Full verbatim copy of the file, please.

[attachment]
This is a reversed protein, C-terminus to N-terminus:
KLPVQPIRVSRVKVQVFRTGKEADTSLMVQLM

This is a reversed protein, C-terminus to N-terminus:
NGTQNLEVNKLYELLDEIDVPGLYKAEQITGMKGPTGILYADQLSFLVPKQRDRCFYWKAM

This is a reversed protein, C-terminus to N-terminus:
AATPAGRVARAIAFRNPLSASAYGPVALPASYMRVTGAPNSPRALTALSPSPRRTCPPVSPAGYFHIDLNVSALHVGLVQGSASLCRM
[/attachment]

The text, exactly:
This is a reversed protein, C-terminus to N-terminus:
KLPVQPIRVSRVKVQVFRTGKEADTSLMVQLM

This is a reversed protein, C-terminus to N-terminus:
NGTQNLEVNKLYELLDEIDVPGLYKAEQITGMKGPTGILYADQLSFLVPKQRDRCFYWKAM

This is a reversed protein, C-terminus to N-terminus:
AATPAGRVARAIAFRNPLSASAYGPVALPASYMRVTGAPNSPRALTALSPSPRRTCPPVSPAGYFHIDLNVSALHVGLVQGSASLCRM